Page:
A Sino-Kazakh research project initiated in 2016 has been using tree rings to gather information about changes in temperature, precipitation and glaciers.
In 2016, Urumqi Desert Meteorological Institute and the Kazakh Ministry of Agriculture's Forestry Research Institute's Almaty branch signed an agreement to cooperate on research related to tree rings and climate change, according to the China Meteorological Administration
Zhang Ruibo, a researcher with the China Meteorological Administration's Urumqi Desert Meteorological Institute, who participated in the expedition, told People's Daily in August that Kazakhstan's well-preserved environment enables experts to collect useful samples from old trees.
The Altai Mountains' foothills in the country's northeast are covered with Siberian pines, whose rings are sensitive to temperature differences over long time spans, People's Daily reported.
Ring density－namely, wood density measured by gram per cubic centimeter－is usually determined by cell size and cell wall thickness, which is influenced by the environment and climate.
Density variations may indicate changes in these conditions over time, according to the paper Advances in Tree-ring Density Study, published in the journal Quaternary Science in 2015 by an expert from the Chinese Academy of Sciences' Institute of Botany.
The research project explores new paths toward climate change adaptation and helps to protect Kazakhstan from weather disasters caused by melting glaciers.
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Zhang said tree rings can be used to reconstruct previous mass balances of glaciers and snow cover over a century or even longer, providing basic climate-projection data.
In 2016, Urumqi Desert Meteorological Institute and the Kazakh Ministry of Agriculture's Forestry Research Institute's Almaty branch signed an agreement to cooperate on research related to tree rings and climate change, according to the China Meteorological Administration.
The agreement was made after an exchange in which Chinese researchers learned the glaciers near Almaty had melted rapidly and meteorological disasters had occurred frequently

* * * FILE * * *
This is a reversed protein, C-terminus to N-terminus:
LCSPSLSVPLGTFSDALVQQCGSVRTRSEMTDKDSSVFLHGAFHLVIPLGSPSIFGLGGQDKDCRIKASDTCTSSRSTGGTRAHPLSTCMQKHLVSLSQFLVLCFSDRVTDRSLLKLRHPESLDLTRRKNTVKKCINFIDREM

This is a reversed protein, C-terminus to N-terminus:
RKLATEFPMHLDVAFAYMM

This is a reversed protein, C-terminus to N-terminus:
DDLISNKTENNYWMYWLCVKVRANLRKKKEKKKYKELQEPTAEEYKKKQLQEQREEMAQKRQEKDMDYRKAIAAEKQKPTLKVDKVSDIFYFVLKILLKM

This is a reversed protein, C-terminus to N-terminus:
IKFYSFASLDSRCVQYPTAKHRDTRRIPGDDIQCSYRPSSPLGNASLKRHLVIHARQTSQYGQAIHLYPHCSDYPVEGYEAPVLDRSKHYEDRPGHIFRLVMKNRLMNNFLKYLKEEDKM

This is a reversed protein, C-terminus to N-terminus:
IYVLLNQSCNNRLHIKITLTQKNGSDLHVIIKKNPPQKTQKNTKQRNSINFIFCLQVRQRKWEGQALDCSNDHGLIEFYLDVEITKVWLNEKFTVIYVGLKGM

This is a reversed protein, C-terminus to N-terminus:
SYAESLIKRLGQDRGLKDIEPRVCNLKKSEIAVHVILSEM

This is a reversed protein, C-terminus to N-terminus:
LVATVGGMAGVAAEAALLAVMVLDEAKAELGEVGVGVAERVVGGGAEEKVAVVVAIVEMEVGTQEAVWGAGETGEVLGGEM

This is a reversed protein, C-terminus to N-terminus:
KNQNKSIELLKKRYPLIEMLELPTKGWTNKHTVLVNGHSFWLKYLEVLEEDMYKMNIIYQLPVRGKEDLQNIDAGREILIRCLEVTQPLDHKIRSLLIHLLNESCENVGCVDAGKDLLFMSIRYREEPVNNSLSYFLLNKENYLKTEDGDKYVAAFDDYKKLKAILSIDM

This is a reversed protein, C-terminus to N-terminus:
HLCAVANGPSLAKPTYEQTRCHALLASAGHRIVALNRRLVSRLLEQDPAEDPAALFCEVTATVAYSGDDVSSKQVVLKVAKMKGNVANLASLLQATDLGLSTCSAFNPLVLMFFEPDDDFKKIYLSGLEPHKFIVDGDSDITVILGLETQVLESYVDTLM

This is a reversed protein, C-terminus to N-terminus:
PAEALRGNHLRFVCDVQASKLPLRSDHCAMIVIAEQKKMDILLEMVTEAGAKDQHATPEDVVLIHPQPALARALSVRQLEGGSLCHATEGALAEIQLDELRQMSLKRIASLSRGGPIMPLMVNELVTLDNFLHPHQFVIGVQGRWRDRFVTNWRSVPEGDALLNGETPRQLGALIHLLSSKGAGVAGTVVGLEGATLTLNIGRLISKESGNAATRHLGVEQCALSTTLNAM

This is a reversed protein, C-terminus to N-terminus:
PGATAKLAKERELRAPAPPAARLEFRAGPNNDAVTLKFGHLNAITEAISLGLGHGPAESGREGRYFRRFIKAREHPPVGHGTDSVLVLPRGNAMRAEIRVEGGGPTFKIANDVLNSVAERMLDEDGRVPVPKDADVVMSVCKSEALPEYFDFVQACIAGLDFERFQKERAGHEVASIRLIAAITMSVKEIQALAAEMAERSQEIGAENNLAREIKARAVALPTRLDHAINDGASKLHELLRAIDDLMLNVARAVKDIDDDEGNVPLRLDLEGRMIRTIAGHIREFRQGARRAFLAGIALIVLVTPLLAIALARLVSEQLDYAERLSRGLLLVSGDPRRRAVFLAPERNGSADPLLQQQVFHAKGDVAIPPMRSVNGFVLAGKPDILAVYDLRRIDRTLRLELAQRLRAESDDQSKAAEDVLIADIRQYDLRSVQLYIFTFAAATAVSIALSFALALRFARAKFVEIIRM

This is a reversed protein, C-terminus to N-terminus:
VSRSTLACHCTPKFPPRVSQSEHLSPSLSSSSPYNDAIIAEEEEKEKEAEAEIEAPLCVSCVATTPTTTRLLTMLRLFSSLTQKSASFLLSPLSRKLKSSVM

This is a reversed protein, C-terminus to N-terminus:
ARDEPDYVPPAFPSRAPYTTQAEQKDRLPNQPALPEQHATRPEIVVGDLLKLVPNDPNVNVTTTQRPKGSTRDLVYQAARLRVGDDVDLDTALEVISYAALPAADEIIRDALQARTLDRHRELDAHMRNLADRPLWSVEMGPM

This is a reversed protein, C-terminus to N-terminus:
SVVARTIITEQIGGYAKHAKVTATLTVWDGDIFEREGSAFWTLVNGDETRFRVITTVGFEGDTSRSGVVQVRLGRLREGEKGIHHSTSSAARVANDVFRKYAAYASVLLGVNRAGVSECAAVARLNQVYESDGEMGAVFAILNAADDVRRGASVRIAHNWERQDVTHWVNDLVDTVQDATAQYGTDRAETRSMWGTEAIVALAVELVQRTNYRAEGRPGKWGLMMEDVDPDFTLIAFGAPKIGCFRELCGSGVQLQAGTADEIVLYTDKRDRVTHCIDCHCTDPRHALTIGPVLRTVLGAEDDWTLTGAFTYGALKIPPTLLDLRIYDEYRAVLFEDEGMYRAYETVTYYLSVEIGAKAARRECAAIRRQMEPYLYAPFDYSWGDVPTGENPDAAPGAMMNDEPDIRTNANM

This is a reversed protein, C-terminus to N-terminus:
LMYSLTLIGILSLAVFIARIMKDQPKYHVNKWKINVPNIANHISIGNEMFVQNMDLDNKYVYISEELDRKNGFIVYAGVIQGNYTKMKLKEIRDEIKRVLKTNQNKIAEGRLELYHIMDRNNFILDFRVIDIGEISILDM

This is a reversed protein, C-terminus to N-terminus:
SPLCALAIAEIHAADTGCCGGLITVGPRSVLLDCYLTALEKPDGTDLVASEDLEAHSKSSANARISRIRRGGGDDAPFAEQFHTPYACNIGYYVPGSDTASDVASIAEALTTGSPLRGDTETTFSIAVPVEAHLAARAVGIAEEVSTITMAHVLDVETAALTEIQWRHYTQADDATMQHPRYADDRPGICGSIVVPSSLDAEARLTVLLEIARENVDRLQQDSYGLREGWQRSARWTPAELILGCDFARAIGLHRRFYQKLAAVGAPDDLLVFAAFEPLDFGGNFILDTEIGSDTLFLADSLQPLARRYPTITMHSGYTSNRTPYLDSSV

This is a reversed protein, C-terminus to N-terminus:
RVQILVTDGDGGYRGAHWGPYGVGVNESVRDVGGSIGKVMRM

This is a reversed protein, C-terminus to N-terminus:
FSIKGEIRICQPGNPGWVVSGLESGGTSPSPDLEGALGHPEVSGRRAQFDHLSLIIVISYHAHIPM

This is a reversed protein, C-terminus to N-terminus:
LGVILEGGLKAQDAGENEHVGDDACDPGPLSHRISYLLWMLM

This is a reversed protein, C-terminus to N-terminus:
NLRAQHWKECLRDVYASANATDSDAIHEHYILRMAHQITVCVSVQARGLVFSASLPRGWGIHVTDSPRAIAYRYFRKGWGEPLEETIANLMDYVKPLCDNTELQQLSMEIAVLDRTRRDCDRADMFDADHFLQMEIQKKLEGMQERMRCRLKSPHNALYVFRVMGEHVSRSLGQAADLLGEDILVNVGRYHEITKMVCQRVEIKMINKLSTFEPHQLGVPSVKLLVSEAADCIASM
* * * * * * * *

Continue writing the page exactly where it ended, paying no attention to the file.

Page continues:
The agreement states that Chinese researchers use specific instruments and methods to study forest growth and regional climate change in Kazakhstan. The Central Asian nation, in turn, provides forest-distribution data and assistance in sample collection in specific areas. China then produces tree-ring data analyses and historical climate-change models.
The agreement was made after an exchange in which Chinese researchers learned the glaciers near Almaty had melted rapidly and meteorological disasters had occurred frequently.
However, monitoring of the region's glaciers and snow needs to be further improved to predict local disasters, People's Daily reported.
"Previously, there had been almost no research on changes in glacial mass over the past few centuries," Zhang was quoted as saying.
"So, every finding by the joint project qualifies as a breakthrough."
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The two sides will cooperate on research, exchange information, pay mutual visits and build a shared laboratory on climate change and forest ecology.
They have maintained frequent exchanges since the 1980s and signed a meteorological science and technology cooperation agreement in 1995, the China Meteorological Administration said.
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